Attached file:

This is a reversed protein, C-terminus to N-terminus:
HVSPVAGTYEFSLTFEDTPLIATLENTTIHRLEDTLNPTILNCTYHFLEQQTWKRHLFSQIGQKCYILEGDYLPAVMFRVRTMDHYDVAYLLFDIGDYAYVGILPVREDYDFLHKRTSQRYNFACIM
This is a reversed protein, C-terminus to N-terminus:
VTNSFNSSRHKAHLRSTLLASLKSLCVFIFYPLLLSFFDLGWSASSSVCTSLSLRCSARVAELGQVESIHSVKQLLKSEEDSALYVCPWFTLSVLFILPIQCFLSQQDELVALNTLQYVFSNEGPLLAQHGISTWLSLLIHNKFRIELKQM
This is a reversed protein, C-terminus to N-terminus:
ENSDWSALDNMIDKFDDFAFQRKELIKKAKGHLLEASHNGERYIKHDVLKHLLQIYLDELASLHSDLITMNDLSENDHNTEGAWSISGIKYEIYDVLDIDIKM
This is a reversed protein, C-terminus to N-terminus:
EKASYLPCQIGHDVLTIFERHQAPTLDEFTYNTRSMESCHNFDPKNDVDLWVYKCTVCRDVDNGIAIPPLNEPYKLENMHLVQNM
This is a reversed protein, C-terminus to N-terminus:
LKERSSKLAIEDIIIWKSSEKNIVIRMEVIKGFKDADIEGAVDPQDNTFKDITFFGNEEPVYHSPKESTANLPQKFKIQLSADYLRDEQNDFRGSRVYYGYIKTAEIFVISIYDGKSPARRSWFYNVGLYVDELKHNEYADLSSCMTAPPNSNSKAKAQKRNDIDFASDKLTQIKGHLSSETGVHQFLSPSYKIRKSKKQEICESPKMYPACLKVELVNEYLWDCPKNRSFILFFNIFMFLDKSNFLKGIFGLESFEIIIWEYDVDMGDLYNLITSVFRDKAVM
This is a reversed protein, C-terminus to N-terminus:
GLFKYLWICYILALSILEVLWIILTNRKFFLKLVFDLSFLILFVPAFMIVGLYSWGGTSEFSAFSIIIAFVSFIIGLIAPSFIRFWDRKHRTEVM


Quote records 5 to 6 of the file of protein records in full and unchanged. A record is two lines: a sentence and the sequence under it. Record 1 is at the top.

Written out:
This is a reversed protein, C-terminus to N-terminus:
LKERSSKLAIEDIIIWKSSEKNIVIRMEVIKGFKDADIEGAVDPQDNTFKDITFFGNEEPVYHSPKESTANLPQKFKIQLSADYLRDEQNDFRGSRVYYGYIKTAEIFVISIYDGKSPARRSWFYNVGLYVDELKHNEYADLSSCMTAPPNSNSKAKAQKRNDIDFASDKLTQIKGHLSSETGVHQFLSPSYKIRKSKKQEICESPKMYPACLKVELVNEYLWDCPKNRSFILFFNIFMFLDKSNFLKGIFGLESFEIIIWEYDVDMGDLYNLITSVFRDKAVM
This is a reversed protein, C-terminus to N-terminus:
GLFKYLWICYILALSILEVLWIILTNRKFFLKLVFDLSFLILFVPAFMIVGLYSWGGTSEFSAFSIIIAFVSFIIGLIAPSFIRFWDRKHRTEVM